The four Minden (or is it Fife and Drum?) armed civilians in question just after their initial base coat of white acrylic gesso. In the morning, they'll get a second followed by a thin wash of alkyd oil fleshtone during Sunday afternoon.
Here we are. Already it is December 9th, and I have gotten myself into a friendly painting challenge with some wargaming friends and acquaintances, the usual suspects around the globe, who have led me unwittingly down the garden path before. You'd think that I would have learned by this time, but these guys are a wily and downright fast crowd. As my dear old mother, bless her, once warned, no good will come of it. "They'll be the ruin of you yet, son. How about something safer, like stamp collecting?"
In any case, I decided to keep things manageable this time, and I have pledged to paint just the four figures above for my planned Heroes of ? scenario (based on Steve Hezzlewood's and John Ray's Bouchard Raid) AND to finish the darn flags on those pairs of replacement standard bearers for my existing regiments of line infantry. I must double-check to be sure, but I believe the self-imposed deadline is Christmas Eve. More on this as things develop. But actually getting my seat back into the painting chair this evening is a start after about two months of little to no hobby activity feels like a huge victory in and of itself.
In completely unrelated news, although the Grand Duchess is away until tomorrow evening, the Young Master and I made the best of things in her absence. We boys enjoyed a delightfully quiet and relaxed Saturday here at Totleigh-in-the-Wold as light snow fell intermittently all day. Most of our time was spent down here in Zum Stollenkeller where he sketched, built with Legos, blocks, and tinker toys, and communed with the cats, who milled nearby most of the day, curious, seeking affection, purring and yet seemingly disinterested and noncommittal in that way that only cats are. Meanwhile, ol' Dad puttered around nearby on the computer and elsewhere unless I was fixing lunch and later dinner for the two of us in the kitchen. We also enjoyed classical and some Christmas music online as we worked.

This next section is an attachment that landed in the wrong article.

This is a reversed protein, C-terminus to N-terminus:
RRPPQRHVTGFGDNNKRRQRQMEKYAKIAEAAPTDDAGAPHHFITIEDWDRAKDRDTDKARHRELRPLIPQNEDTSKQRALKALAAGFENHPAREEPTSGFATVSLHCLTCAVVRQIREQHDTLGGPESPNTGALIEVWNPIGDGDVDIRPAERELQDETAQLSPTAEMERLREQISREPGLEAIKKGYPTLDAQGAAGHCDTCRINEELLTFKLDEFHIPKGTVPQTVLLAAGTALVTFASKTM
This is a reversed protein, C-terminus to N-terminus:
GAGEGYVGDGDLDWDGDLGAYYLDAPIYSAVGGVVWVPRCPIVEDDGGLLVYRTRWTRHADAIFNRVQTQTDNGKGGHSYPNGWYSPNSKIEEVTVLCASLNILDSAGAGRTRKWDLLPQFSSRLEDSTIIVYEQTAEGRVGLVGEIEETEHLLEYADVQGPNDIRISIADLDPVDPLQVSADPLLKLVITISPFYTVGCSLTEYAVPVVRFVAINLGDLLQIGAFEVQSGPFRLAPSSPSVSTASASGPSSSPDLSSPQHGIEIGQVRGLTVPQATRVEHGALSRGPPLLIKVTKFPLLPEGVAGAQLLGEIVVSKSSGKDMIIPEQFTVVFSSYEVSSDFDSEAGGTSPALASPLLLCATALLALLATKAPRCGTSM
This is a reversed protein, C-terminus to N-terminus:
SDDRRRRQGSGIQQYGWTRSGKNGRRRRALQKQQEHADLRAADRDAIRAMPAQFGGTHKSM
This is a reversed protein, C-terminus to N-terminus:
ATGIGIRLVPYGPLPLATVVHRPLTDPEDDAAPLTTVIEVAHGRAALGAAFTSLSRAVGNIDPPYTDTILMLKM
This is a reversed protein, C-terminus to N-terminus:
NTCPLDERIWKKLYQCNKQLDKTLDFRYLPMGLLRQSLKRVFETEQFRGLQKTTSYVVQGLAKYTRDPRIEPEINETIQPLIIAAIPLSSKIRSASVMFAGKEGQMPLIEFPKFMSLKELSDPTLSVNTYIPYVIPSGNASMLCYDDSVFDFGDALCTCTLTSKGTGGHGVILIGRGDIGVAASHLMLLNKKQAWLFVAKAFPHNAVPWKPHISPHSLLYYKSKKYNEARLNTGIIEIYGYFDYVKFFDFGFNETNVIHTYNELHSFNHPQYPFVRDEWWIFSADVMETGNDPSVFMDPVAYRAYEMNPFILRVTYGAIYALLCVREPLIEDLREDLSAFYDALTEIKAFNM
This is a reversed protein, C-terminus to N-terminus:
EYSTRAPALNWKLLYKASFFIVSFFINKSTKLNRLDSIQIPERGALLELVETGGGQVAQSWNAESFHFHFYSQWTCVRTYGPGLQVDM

Father and son also enjoyed an illicit mid-afternoon gingerbread cookie break -- Not a peep to Mom! -- feasting on several of the various Christmas cookies baked by the Young Master and his mother last Sunday afternoon. In a word, the day was delightful and reinforced my opinion that the best family time is totally free and unstructured time together at home, to alternately do your own thing and come together as your respective paths for the day converge, diverge, and reconverge several times during the waking hours.
We concluded the day, just before bedtime this evening, with two chapters from one of Paul's new books starring Geronimo Stilton, a mouse who is also a newspaper editor and solves, as near as I can tell, various mysteries with the assistance of his private-eye friend Hercule, who is also a mouse. Eight-year-old Paul reads quite well on his own by now, but he still enjoys story time with Dad before bed most evenings, which seems kind of nice. Someday, he won't want to do stuff like this anymore, so I am happy to continue going along with certain aspects of childhood, like bedtime stories, for as long as they last.
Finally, we don't quite have enough snow on the ground yet here in Mid-Michigan for skiing, but the three of us have our trusty cross-country (Nordic) skis lined up and waiting by the back door along with the old-fashioned wooden toboggan for three. Winter and Christmas may come in earnest anytime now as far as I am concerned.
There is nothing quite so magical, to me, as the first snowfall of the winter season. This was the sight that greeted us from our front step at about 9:30 this morning.